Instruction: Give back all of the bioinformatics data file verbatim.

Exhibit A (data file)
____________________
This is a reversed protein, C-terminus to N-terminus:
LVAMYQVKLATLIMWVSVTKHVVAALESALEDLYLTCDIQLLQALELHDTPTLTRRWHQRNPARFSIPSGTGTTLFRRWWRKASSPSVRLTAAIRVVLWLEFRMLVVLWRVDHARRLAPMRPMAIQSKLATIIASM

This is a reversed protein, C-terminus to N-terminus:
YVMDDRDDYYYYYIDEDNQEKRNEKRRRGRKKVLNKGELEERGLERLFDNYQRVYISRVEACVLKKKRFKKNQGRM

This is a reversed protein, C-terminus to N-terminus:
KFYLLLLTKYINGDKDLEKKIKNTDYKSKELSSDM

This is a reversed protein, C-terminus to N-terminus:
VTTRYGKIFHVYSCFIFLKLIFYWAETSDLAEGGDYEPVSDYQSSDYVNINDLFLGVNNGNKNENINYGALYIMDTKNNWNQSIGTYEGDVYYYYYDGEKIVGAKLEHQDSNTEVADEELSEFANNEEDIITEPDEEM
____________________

This is a reversed protein, C-terminus to N-terminus:
LVAMYQVKLATLIMWVSVTKHVVAALESALEDLYLTCDIQLLQALELHDTPTLTRRWHQRNPARFSIPSGTGTTLFRRWWRKASSPSVRLTAAIRVVLWLEFRMLVVLWRVDHARRLAPMRPMAIQSKLATIIASM

This is a reversed protein, C-terminus to N-terminus:
YVMDDRDDYYYYYIDEDNQEKRNEKRRRGRKKVLNKGELEERGLERLFDNYQRVYISRVEACVLKKKRFKKNQGRM

This is a reversed protein, C-terminus to N-terminus:
KFYLLLLTKYINGDKDLEKKIKNTDYKSKELSSDM

This is a reversed protein, C-terminus to N-terminus:
VTTRYGKIFHVYSCFIFLKLIFYWAETSDLAEGGDYEPVSDYQSSDYVNINDLFLGVNNGNKNENINYGALYIMDTKNNWNQSIGTYEGDVYYYYYDGEKIVGAKLEHQDSNTEVADEELSEFANNEEDIITEPDEEM